NBA PLAYOFFS

Fred Faour: 5 observations from the Rockets Game 1 loss to the Warriors

Steph Curry was not great, but it did not matter. Ronald Martinez/Getty Images

The Rockets lost Game 1 to Golden State in the Western Conference Finals 119-106. Here are five observations on the loss:

So much for home court: The Rockets worked all season to get homecourt advantage, and they gave it away in one night. In reality, this was a game they had to have, and they lost it in a third quarter where they were outscored 31-24. Golden State also was better in the fourth quarter and that was the difference.

No answer for Durant: The biggest concern going in was that the Rockets could match up with the Warriors' Big Three, but did not seem to have a matchup for Kevin Durant, the big fourth. That proved to be true, as Durant dominated with 37 points. James Harden, Chris Paul and Clint Capela held their own with Steph Curry, Klay Thompson and Draymond Green, but Durant was the difference.

Awful a Moute: Luc Mbah A Moute was a serious liability for the Rockets. He took too many shots -- hitting none of them -- and looked like a rec league player. He scored as many points as a dead person. That will not beat the Warriors.

Useless Ariza: Trevor Ariza was almost a zero, getting five fouls and taking bad shots. He scored a whopping 8 points. The Rockets needed more.

No help for Harden: The Beard scored 41 and played well, but got little help. Chris Paul scored 21 but on just 7 of 16 shooting. Eric Gordon had 15 and Clint Capela 12, but there simply was not enough offense throughout the roster. 

The bottom line: The Rockets looked overmatched in a game they had to have. This series could get out of hand fast. A similar effort in Game 2 and the Rockets could easily go full Raptor.

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It's easy to blame Bill O'Brien for the Texans woes. He is a lousy GM, a below average play caller and his offense is boring, predictable and ineffective. Not once has he had a top 10 offense in the league. So he does not get a pass here.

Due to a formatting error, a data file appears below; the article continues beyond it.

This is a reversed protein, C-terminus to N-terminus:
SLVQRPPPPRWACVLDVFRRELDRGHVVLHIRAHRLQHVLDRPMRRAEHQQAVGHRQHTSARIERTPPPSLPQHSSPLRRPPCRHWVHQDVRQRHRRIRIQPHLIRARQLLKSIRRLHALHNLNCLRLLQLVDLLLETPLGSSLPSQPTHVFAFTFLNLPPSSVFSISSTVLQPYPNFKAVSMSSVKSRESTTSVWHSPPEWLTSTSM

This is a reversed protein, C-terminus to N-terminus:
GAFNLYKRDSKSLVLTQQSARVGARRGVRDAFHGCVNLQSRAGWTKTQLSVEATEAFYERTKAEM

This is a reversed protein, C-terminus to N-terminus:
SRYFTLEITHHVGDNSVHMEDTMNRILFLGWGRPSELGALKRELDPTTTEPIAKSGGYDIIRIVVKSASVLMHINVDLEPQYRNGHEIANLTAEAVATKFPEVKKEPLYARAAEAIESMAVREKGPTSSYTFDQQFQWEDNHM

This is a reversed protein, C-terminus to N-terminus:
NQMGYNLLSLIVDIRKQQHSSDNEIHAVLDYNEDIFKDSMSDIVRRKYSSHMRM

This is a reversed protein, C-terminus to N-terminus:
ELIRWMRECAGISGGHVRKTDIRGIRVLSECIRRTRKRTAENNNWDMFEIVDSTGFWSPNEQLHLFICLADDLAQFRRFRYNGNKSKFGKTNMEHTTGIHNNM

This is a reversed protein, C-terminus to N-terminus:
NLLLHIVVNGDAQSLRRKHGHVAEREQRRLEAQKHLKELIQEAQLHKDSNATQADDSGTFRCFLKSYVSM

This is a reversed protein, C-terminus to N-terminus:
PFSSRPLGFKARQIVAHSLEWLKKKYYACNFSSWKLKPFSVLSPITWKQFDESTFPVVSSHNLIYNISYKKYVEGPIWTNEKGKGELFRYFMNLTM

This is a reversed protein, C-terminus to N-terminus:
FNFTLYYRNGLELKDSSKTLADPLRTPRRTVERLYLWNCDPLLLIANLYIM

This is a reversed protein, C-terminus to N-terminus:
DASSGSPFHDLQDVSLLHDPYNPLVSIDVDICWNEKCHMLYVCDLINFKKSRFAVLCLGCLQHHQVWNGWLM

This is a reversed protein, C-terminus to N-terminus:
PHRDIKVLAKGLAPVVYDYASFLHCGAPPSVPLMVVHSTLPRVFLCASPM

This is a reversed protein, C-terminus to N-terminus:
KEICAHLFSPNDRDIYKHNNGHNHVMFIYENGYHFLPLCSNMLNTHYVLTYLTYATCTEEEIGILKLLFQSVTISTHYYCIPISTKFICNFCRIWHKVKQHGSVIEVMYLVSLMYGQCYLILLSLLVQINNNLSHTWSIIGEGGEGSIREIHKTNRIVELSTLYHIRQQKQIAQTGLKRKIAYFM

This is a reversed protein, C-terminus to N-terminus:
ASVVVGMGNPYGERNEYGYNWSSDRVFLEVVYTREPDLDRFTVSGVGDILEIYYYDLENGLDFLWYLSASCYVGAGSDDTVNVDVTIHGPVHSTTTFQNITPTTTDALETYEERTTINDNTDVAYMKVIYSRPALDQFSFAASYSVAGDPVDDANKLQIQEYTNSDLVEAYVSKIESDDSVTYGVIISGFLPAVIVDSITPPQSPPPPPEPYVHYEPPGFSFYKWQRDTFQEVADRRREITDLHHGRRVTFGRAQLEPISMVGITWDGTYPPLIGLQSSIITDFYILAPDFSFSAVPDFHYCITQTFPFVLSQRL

But Deshaun Watson shouldn't, either.

Last year, Watson was in the MVP conversation entering the game in Baltimore. Four of the nine games he played before that, Watson had an ESPN Total QBR over 85, which is playing at an elite level.

Since that 41-7 debacle (where his QBR was 13.6), Watson has played 10 games. He has topped 85 just once (and barely - 85.6) in the win over the Patriots. While QBR is not the be all end all, it shows a trend. And before you blame the talent around him or the ridiculously stupid DeAndre Hopkins trade, eight of those games were with Hopkins in the lineup.

Over his last 10 games, Patrick Mahomes has done it five times (and just missed last week at 84.7). Lamar Jackson has done it six times in his last 10. Russell Wilson is six for his last 10. Dak Prescott? Three. Aaron Rodgers? Three. Ryan Tannehill? Three. Josh Allen? Two. Lamar Jackson led the league last year with an 83 for the season. Watson was sixth at 71.3. To be a top 10 quarterback, you had to average 64.1. In two games this season, Watson sits 20th, about where he was over the last six regular season games and two playoff games last year.

In essence, Deshaun Watson - who often gets compared to those players - is not on their level. Yes, O'Brien has a lot to do with it, but it's also time to start looking at Watson's performance and regression as an NFL quarterback.

In 2018, Watson had four such games. In 2017, four in six starts. And now ONE since that Baltimore game. In fact, he has topped 80 just once in that stretch, and 60 just three times.

What it tells us is Watson has been an average quarterback over his last 10 starts. The Texans invested heavily in an offensive line to protect him. They have added depth at WR but a net loss without Hopkins. Elite quarterbacks turn in performances like that roughly half the time. Getting more consistent has always been an issue for Watson. But since that Baltimore game, he has not been close. And he is being paid to be elite.

In the end, O'Brien is still the main culprit. He has hand picked all the players around Watson, he designed the offense, and he controls everything.

But it's time to quit giving Watson a pass. Right now, he is part of the problem.

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